Solving Word Problems Strategies

Solving Word Problems Strategies-16
On the other hand, it can also be cumbersome when used by groups, especially if a largish number of students is involved.We have, however, found it a useful strategy when students have had trouble coming to grips with a problem.Since there are problems where using equipment is a better strategy than drawing, you should encourage children’s use of equipment by modelling its use yourself from time to time.3 Draw It is fairly clear that a picture has to be used in the strategy Draw a Picture. It should only contain enough detail to solve the problem.

On the other hand, it can also be cumbersome when used by groups, especially if a largish number of students is involved.

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In this site we have linked the problem solving lessons to the following groupings of problem solving strategies.

As the site develops we may add some more but we have tried to keep things simple for now.

However, sometimes when children are completely stuck, guessing and checking will provide a useful way to start and explore a problem.

Hopefully that exploration will lead to a more efficient strategy and then to a solution.

When I provided the boxes (seen below) for them to fill out, I received no heavy sighs that I was forcing them to show their work.

#mathteacherwin Here is where I typically struggle with problem solving strategies: 1) modeling the strategy in my own teaching weeks after I have taught students to use the strategy and 2) enforcing students to do it. This might be why I haven’t been able to stick with a strategy from year to year.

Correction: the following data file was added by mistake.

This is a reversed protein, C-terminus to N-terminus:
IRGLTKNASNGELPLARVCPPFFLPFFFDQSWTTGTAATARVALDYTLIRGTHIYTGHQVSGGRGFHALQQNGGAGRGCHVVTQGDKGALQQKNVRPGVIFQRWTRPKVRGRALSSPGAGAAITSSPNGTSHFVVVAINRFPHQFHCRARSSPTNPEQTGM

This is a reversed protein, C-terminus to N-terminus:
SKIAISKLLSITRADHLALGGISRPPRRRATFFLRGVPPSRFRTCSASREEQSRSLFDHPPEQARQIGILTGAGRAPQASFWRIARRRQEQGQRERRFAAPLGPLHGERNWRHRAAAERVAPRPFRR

The school year is off to a roaring start, and this is the year that I figure out how to teach problem solving strategies (and continue making students show their problem solving strategies). Why I like it: It gives students a very specific “what to do.” Why I don’t like it: With all of the annotating of the problem, I’m not sure that students are actually reading the problem. Why I like it: Students are forced to think about what type of problem it is (factoring, division, etc) and then come up with a plan to solve it using a strategy sentence. Check stands for understand, plan, solve, and check.

Problem solving strategies are pivotal to word problems. None of the steps emphasize reading the problem but maybe that is a given. This is a great strategy to teach when you are tackling various types of problems. Why I like it: I love that there is a check step in this strategy.

In our experience, children need to be encouraged and helped to use equipment. This may be because it gives them a better representation of the problem in hand.

Also, if they’re a little older, they may feel that using equipment is only 'for babies'.

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